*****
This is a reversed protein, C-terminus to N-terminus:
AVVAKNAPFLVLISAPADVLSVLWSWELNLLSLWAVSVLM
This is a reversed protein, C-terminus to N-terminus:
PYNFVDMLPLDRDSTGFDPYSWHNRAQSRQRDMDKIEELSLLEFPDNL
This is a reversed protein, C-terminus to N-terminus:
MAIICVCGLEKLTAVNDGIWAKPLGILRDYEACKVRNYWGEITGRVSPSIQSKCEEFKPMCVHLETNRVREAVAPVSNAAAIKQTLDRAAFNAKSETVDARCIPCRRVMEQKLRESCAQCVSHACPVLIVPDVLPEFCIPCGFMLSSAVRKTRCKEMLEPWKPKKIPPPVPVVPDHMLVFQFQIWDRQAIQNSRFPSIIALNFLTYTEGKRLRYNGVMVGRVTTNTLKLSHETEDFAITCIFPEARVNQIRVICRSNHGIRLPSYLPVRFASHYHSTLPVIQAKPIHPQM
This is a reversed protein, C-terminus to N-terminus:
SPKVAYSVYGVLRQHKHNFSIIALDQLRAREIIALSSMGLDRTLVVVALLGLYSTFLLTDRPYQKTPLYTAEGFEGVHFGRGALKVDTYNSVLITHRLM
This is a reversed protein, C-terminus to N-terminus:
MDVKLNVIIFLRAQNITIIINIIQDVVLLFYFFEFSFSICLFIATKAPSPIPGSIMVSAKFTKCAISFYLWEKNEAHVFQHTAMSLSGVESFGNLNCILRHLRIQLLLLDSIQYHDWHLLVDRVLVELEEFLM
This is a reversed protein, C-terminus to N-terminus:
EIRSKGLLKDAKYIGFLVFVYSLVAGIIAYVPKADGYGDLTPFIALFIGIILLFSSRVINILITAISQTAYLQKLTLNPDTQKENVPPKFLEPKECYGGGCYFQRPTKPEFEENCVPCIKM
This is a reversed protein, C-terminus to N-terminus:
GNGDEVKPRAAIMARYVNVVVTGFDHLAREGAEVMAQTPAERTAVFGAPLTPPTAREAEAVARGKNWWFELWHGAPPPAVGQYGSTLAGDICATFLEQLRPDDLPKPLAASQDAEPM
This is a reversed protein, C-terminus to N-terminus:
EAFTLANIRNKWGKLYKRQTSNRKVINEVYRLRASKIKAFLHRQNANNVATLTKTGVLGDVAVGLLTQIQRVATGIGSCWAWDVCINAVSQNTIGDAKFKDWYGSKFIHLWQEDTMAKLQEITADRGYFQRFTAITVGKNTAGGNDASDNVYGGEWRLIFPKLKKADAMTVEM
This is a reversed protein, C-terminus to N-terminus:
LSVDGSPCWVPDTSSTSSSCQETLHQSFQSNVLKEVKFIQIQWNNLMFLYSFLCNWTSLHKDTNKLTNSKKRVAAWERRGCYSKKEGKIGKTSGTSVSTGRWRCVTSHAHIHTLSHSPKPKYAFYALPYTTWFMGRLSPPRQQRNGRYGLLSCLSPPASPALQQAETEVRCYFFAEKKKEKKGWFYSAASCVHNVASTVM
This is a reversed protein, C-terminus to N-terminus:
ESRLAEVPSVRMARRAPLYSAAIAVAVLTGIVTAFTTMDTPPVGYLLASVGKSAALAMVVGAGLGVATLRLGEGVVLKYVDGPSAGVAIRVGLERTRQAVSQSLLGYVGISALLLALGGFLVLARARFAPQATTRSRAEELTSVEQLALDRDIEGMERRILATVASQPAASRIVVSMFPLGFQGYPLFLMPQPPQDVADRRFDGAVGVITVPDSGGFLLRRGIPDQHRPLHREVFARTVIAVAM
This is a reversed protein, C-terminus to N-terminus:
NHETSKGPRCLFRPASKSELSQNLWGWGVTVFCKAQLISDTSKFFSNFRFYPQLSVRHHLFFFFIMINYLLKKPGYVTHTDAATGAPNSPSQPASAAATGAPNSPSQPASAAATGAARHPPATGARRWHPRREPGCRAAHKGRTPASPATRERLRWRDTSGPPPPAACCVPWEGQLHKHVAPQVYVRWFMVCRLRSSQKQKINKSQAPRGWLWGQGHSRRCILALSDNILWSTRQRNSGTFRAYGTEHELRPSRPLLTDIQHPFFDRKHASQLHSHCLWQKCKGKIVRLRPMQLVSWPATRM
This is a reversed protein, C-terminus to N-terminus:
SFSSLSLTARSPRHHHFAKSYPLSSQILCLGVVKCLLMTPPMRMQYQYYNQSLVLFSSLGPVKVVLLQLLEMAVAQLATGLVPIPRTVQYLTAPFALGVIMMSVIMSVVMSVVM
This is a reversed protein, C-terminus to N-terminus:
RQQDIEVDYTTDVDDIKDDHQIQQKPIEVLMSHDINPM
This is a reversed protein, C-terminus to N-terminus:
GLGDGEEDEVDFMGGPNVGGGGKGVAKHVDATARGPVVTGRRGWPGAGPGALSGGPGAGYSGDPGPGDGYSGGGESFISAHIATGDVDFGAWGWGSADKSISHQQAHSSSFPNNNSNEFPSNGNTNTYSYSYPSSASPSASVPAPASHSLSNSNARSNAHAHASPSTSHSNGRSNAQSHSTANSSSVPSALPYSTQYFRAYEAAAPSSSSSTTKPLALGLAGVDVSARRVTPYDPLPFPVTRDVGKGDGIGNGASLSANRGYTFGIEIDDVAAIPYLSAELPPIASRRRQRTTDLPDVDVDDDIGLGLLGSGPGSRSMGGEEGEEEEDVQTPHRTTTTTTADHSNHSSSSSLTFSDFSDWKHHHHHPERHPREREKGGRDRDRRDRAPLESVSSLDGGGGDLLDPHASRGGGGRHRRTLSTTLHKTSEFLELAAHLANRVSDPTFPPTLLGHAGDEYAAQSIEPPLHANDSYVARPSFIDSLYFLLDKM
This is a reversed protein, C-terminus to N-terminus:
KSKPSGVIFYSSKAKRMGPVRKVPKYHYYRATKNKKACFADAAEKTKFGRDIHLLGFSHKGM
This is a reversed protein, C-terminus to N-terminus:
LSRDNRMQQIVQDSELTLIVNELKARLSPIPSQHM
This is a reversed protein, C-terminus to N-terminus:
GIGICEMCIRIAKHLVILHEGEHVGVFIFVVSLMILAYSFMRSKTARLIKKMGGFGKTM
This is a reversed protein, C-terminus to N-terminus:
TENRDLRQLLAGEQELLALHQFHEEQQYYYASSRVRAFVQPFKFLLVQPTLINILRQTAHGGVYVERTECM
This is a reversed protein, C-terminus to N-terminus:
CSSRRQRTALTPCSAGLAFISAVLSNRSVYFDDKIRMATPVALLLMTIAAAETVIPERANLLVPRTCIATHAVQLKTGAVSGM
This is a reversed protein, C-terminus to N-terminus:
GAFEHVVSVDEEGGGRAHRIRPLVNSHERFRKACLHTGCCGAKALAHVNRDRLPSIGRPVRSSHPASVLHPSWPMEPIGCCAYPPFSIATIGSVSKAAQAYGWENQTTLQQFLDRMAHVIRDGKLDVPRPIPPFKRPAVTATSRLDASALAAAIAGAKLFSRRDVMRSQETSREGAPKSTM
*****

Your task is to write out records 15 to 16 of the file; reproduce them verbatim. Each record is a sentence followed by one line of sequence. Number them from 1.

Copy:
This is a reversed protein, C-terminus to N-terminus:
KSKPSGVIFYSSKAKRMGPVRKVPKYHYYRATKNKKACFADAAEKTKFGRDIHLLGFSHKGM
This is a reversed protein, C-terminus to N-terminus:
LSRDNRMQQIVQDSELTLIVNELKARLSPIPSQHM